Near the end of a recent 13-hour plus State School Board meeting, board member Natalie Cline blasted Utah educators who feel “emboldened” to “proselyte their divisive, inappropriate and highly offensive ideologies to students of all ages.” 

Cline’s criticisms are related to a recently leaked Accuracy in Media video that includes purported statements by Utah educators on how they flout state laws and rules on teaching restricted content.

“There are some very real, very disturbing things going on in our public schools and it seems that no matter how many rules or trainings or documents have been put out, these same issues keep popping up like a never-ending game of Whac-a-Mole,” said Cline, whose board district on the Utah State Board of Education includes a large swath of the Jordan School District.

People in the video are identified as educators in the Jordan and Murray school districts. Jordan and Murray school district officials have described the video as “inaccurate,” “misleading” and “incomplete.” Both districts are investigating, officials said.

The Accuracy in Media video depicts educators appearing to comment on how they teach restricted topics such as critical race theory or discuss preferred gender pronouns. Some said they instruct high school seniors “who don’t tell their parents” or they send home information to parents after classroom presentations have already taken place.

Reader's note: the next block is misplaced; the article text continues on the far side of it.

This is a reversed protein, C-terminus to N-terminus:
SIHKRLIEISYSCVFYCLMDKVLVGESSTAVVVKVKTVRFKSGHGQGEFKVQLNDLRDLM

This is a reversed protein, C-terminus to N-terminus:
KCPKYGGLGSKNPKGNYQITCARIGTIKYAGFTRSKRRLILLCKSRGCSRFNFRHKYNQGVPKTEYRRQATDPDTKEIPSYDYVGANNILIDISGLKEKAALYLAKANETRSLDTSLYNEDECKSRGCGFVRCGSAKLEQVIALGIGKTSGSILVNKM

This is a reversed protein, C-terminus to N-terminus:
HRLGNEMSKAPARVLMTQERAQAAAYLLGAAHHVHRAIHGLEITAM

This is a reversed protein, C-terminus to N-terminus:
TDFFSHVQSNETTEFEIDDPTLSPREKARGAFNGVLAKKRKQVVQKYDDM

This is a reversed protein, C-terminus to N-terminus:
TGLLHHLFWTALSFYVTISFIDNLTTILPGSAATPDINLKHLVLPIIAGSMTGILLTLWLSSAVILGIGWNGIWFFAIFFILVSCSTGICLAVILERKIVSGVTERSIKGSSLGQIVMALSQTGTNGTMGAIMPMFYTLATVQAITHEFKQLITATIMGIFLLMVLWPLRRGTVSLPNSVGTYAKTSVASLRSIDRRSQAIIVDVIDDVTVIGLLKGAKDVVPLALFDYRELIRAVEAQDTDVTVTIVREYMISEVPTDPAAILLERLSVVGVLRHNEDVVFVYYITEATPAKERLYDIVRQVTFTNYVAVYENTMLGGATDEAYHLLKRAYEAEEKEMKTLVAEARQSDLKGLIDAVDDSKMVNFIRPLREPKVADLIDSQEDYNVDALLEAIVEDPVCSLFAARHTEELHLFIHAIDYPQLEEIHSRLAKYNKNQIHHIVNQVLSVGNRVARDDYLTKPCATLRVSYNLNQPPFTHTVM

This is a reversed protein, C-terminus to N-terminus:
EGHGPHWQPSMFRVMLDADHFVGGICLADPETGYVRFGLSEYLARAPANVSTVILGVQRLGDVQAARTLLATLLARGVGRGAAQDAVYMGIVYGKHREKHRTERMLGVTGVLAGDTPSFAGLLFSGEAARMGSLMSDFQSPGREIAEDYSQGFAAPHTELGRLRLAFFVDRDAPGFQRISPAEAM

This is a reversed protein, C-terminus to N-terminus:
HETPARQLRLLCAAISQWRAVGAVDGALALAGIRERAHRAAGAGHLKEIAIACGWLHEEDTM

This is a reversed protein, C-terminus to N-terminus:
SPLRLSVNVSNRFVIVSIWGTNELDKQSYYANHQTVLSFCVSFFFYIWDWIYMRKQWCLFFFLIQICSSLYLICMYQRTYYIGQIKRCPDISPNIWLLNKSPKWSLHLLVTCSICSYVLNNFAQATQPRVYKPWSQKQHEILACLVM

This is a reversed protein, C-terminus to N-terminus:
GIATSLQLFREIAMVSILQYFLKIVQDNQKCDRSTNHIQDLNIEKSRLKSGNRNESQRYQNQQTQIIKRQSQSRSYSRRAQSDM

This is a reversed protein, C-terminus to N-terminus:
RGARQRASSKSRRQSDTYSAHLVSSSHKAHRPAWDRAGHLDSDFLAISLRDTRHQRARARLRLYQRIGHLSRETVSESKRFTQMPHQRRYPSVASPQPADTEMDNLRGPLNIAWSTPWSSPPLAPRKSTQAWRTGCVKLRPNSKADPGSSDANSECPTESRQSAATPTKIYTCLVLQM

State School Board Chairman James Moss said the state board continues to review the situation as well.

Newly elected District 5 board member Sarah Reale said Utah educators are not feeling emboldened — rather they are “feeling a lack of trust after a lot of attacks they’ve taken from the Legislature and others.”

Reale continued, “I don’t believe that it’s a reflection of our schools or teachers. We have tons of evidence of the amazing things happening in public education. And I support and trust our school districts to do proper investigations into the validity of a video that comes from a national online media organization that has a history of pushing conspiracy theories and anti-equity messages.”

Educator on video apologizes

On Tuesday, one educator who appears on the video apologized to the Jordan School District Board of Education.

Michelle Love-Day, a consultant who oversees the school district’s Language and Culture Services, said in the course of her work she often challenges people “to be comfortable with being uncomfortable in conversations.”

“Today, I am very uncomfortable in the very uncomfortable position of acknowledging that although done under false pretenses, some of the things stated by me and my team made it sound like we disregard or take advantage of the laws and board policies and for this, we are truly sorry.”

In the video, Love-Day said she used the word “loopholes.” “I recognize that I made it sound as though we may be undermining state and district rules and policies. I admit it was a poor choice of words. But it was by no means a sentiment of avoiding or ‘working the system.’”